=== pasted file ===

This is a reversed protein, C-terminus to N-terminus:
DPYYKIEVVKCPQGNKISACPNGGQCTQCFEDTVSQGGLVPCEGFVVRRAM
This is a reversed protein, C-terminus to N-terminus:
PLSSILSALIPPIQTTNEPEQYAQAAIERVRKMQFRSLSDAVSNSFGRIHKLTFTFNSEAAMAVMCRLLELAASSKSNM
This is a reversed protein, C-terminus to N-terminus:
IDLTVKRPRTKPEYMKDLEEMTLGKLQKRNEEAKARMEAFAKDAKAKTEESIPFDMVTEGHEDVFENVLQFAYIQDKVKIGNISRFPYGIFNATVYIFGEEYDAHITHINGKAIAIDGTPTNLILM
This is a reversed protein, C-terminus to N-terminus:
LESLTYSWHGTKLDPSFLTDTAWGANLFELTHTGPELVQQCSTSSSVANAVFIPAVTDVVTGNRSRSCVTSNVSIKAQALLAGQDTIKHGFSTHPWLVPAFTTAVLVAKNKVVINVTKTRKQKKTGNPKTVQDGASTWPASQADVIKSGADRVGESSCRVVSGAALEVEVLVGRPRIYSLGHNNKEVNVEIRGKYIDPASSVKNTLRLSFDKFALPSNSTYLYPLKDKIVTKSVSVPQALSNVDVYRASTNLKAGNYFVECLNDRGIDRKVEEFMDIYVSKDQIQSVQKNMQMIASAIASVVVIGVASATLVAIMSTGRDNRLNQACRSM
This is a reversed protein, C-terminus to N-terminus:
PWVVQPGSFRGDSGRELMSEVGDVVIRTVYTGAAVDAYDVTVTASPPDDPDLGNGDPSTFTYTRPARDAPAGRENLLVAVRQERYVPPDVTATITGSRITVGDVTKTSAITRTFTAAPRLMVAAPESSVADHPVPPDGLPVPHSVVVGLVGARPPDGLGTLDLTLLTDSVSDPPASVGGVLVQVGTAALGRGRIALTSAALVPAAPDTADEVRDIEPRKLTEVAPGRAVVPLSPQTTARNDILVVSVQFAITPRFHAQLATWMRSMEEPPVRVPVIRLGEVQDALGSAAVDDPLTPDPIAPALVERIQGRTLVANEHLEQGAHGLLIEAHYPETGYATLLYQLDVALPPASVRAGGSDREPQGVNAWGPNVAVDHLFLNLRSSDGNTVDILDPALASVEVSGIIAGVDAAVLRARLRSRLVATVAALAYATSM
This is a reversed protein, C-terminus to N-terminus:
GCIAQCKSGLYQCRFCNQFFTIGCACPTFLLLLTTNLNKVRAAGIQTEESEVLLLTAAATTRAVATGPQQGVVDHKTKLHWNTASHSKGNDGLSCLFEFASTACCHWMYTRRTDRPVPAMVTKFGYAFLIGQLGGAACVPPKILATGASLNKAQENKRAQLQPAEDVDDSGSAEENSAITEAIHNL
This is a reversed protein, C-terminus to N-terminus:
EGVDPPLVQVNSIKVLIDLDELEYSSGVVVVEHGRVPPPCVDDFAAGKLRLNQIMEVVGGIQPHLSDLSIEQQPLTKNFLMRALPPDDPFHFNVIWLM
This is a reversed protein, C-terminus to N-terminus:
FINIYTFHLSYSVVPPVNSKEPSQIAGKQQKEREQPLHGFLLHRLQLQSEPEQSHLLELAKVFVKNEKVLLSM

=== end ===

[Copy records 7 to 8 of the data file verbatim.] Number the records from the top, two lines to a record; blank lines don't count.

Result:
This is a reversed protein, C-terminus to N-terminus:
EGVDPPLVQVNSIKVLIDLDELEYSSGVVVVEHGRVPPPCVDDFAAGKLRLNQIMEVVGGIQPHLSDLSIEQQPLTKNFLMRALPPDDPFHFNVIWLM
This is a reversed protein, C-terminus to N-terminus:
FINIYTFHLSYSVVPPVNSKEPSQIAGKQQKEREQPLHGFLLHRLQLQSEPEQSHLLELAKVFVKNEKVLLSM